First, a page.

Group advocates change in electing officials

By Martin G. Cortner
Published January 21st 2005 in Osceola News Gazette
Changing the way residents vote for county or city commissioners rather than going to single-member districts could be the key to getting a minority elected to office in Osceola County.

Dr. Terri Fine, associate professor of political science at the University of Central Florida, said cumulative voting¯ within an at-large system might be the key for minority groups to get their candidates elected in Osceola County because such a system would be less threatening to the established power base.¯ Currently, none of the governing boards for St. Cloud, Kissimmee, the school district or Osceola County have a minority member.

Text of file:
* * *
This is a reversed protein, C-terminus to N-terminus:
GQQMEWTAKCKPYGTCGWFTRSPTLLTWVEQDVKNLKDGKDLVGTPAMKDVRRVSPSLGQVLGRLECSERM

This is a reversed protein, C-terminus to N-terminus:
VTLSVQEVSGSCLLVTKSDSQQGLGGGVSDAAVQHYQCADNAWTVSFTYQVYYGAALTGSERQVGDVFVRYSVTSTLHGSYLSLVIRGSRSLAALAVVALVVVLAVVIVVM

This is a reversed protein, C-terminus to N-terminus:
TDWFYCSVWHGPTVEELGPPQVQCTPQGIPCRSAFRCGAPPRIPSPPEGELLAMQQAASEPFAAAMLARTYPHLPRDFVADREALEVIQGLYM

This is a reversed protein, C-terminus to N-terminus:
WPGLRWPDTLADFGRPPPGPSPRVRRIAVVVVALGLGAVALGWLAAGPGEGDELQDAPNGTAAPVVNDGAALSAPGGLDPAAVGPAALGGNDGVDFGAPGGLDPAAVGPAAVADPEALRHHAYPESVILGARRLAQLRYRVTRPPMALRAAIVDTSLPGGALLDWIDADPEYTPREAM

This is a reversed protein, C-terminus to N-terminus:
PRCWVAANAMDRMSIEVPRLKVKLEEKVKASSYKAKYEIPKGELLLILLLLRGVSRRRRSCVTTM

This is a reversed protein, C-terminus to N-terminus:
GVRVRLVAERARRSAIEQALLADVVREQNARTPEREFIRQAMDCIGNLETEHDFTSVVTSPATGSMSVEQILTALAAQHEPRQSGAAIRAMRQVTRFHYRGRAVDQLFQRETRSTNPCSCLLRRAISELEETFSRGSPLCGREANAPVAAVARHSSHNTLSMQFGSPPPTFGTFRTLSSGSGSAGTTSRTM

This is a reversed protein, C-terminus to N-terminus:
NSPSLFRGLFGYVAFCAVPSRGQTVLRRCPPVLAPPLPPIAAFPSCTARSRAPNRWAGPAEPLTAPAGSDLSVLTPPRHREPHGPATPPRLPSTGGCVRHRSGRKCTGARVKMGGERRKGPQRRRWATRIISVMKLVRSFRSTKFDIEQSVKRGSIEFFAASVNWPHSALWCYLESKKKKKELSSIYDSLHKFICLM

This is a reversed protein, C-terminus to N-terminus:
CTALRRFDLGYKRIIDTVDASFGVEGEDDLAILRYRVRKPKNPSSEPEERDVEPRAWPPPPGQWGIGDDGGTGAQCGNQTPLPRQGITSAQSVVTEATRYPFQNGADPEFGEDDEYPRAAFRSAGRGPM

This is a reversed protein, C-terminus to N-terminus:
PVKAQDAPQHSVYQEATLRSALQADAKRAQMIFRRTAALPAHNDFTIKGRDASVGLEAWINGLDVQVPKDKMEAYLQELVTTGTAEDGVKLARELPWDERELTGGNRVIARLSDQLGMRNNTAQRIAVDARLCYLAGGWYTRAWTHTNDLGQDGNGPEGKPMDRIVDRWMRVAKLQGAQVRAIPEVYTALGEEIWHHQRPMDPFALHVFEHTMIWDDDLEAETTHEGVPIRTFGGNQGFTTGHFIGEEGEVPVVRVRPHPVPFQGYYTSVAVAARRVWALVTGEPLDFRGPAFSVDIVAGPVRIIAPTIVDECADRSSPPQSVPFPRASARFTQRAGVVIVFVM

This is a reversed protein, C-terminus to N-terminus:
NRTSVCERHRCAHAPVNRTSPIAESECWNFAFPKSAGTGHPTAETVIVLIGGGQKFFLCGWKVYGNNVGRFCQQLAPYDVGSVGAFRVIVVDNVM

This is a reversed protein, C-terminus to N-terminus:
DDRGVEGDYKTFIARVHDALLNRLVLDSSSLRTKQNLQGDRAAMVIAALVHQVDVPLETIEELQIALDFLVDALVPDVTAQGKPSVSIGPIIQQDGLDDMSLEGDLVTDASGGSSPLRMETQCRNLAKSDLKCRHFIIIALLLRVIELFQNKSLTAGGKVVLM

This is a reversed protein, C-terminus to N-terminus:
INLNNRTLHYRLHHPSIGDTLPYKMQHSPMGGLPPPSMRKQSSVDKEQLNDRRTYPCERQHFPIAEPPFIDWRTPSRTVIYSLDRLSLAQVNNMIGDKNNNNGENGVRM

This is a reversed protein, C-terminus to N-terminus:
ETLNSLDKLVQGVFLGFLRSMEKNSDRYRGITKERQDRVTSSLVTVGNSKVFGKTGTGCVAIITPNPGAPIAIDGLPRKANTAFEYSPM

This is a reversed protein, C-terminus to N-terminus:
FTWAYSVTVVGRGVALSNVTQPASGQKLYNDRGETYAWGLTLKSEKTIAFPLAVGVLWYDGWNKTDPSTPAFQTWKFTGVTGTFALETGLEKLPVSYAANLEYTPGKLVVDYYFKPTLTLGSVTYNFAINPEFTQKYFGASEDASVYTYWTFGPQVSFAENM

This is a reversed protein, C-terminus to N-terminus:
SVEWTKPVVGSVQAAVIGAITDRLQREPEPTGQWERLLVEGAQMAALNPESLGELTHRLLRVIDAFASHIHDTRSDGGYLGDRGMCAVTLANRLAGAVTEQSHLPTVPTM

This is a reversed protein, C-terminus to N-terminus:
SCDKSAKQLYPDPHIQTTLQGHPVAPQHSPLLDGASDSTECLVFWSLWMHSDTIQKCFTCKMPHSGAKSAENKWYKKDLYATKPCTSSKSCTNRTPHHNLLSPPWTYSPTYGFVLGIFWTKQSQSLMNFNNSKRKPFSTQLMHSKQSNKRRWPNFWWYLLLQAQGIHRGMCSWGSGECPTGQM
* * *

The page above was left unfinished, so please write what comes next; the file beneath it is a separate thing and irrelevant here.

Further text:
Fine spoke Thursday night in downtown Kissimmee at a lecture sponsored by Citizens For Florida, a grass-roots political organization that has the goal of promoting participation in the political process, especially by Hispanics and blacks.

Osceola County uses a modified at-large system where all voters get to vote for candidates from particular districts. The U.S. Senate, Fine said, is the best example of a pure at-large system where two senators serve an entire state.

St. Cloud, Kissimmee and the school district also use some form of the at-large system. The advantage of at-large voting, Fine added, is that elected officials must often compromise because they must do what is best for the whole political unit.

The U.S. House of Representatives, Fine explained, is an example of the single-member district system — where 435 representatives are elected